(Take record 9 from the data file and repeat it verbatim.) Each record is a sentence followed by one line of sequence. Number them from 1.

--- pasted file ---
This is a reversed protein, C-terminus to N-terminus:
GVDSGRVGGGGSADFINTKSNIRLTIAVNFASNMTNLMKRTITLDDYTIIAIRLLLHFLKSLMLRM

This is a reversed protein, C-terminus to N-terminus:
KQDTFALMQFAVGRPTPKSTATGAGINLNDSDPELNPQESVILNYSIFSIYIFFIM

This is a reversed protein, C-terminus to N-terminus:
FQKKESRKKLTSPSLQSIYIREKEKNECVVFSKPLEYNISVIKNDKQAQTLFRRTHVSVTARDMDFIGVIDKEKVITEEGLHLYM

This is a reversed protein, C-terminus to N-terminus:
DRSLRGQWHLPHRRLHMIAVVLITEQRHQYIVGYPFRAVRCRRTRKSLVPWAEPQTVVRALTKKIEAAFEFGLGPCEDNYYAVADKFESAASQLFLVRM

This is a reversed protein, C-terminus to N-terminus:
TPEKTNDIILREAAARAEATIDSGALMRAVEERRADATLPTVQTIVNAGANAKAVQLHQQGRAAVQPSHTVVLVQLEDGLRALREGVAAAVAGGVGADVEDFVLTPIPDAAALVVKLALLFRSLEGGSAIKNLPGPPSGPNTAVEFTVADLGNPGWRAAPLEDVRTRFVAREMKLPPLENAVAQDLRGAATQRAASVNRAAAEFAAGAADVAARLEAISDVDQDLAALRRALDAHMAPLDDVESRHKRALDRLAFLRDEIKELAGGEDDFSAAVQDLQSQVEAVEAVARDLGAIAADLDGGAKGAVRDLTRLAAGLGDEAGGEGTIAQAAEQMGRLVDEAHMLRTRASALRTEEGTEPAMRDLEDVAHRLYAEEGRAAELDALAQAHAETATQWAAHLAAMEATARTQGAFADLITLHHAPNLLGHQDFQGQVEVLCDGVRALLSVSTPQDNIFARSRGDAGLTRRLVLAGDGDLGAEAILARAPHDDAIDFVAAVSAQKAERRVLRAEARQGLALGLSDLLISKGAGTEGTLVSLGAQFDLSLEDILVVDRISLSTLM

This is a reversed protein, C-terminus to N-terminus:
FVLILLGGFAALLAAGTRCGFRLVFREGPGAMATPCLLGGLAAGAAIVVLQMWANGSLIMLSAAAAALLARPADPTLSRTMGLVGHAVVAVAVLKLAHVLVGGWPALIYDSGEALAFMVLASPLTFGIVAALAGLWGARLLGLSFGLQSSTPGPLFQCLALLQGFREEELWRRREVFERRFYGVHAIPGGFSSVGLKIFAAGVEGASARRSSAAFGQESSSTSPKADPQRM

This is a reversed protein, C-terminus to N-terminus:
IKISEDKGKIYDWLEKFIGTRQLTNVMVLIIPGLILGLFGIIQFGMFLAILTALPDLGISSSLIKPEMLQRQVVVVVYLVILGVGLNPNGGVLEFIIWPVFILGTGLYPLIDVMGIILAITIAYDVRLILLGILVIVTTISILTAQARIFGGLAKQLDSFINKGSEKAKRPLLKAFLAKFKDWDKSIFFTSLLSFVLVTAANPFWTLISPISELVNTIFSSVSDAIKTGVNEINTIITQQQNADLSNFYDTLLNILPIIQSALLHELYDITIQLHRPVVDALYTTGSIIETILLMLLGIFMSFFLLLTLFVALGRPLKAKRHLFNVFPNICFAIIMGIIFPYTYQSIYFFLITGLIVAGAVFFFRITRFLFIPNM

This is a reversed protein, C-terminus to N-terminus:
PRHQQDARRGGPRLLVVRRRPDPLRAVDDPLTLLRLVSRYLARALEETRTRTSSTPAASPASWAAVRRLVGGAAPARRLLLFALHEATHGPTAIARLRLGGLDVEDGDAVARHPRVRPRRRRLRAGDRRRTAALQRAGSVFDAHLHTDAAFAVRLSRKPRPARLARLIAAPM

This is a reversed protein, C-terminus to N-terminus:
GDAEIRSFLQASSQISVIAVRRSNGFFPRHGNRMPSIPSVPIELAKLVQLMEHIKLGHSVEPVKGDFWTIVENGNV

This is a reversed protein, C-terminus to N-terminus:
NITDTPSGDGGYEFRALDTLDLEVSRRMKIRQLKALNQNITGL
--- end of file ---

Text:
This is a reversed protein, C-terminus to N-terminus:
GDAEIRSFLQASSQISVIAVRRSNGFFPRHGNRMPSIPSVPIELAKLVQLMEHIKLGHSVEPVKGDFWTIVENGNV